The result object can handle multiple result sets form batched SQL or stored procedures. It is critical to remember that when calling each with a block for the first time will return each "row" of each result set. Calling each a second time with a block will yield each "set".

``````sql = ["SELECT TOP (1) [id] FROM [datatypes]",
"SELECT TOP (2) [bigint] FROM [datatypes] WHERE [bigint] IS NOT NULL"].join(' ')

set1, set2 = client.execute(sql).each
set1 # => [{"id"=>11}]
set2 # => [{"bigint"=>-9223372036854775807}, {"bigint"=>9223372036854775806}]

result = client.execute(sql)

result.each do |rowset|
# 1st: {"id"=>11}
# 2nd: {"bigint"=>-9223372036854775807}
# 3rd: {"bigint"=>9223372036854775806}
end

result.each do |rowset|
# Second time over (if columns cached), yields each set.
# 1st: [{"id"=>11}]
# 2nd: [{"bigint"=>-9223372036854775807}, {"bigint"=>9223372036854775806}]
end
``````

Use the `#sqlsent?` and `#canceled?` query methods on the client to determine if an active SQL batch still needs to be processed and or if data results were canceled from the last result object. These values reset to true and false respectively for the client at the start of each `#execute` and new result object. Or if all rows are processed normally, `#sqlsent?` will return false. To demonstrate, lets assume we have 100 rows in the result object.

``````client.sqlsent?   # = false
client.canceled?  # = false

result = client.execute("SELECT * FROM [super_big_table]")

client.sqlsent?   # = true
client.canceled?  # = false

result.each do |row|
# Assume we break after 20 rows with 80 still pending.
break if row["id"] > 20
end

client.sqlsent?   # = true
client.canceled?  # = false

result.cancel

client.sqlsent?   # = false
client.canceled?  # = true
``````

It is possible to get the return code after executing a stored procedure from either the result or client object.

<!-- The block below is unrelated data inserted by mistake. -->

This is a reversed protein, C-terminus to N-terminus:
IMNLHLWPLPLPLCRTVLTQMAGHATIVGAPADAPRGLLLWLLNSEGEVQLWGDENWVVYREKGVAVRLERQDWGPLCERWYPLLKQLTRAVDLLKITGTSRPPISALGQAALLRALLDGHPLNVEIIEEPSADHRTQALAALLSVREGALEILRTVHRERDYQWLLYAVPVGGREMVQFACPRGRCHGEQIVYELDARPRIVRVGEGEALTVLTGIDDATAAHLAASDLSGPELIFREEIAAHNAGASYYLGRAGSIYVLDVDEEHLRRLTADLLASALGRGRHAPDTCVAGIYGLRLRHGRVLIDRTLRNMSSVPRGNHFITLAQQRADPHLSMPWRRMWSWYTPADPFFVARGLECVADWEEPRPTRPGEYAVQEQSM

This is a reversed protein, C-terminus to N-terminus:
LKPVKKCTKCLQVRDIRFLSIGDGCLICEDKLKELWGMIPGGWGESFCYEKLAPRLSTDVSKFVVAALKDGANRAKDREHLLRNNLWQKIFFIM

``````client.return_code  # => nil

result = client.execute("EXEC tinytds_TestReturnCodes")
result.do
result.return_code  # => 420
client.return_code  # => 420
``````

## Query Options

Every `TinyTds::Result` object can pass query options to the #each method. The defaults are defined and configurable by setting options in the `TinyTds::Client.default_query_options` hash. The default values are:

• :as => :hash - Object for each row yielded. Can be set to :array.
• :symbolize_keys => false - Row hash keys. Defaults to shared/frozen string keys.
• :cache_rows => true - Successive calls to #each returns the cached rows.
• :timezone => :local - Local to the Ruby client or :utc for UTC.
• :empty_sets => true - Include empty results set in queries that return multiple result sets.

Each result gets a copy of the default options you specify at the client level and can be overridden by passing an options hash to the #each method. For example

``````result.each(:as => :array, :cache_rows => false) do |row|
# Each row is now an array of values ordered by #fields.
# Rows are yielded and forgotten about, freeing memory.
end
``````

Besides the standard query options, the result object can take one additional option. Using `:first => true` will only load the first row of data and cancel all remaining results.

``````result = client.execute("SELECT * FROM [super_big_table]")
result.each(:first => true) # => [{'id' => 24}]
``````

## Row Caching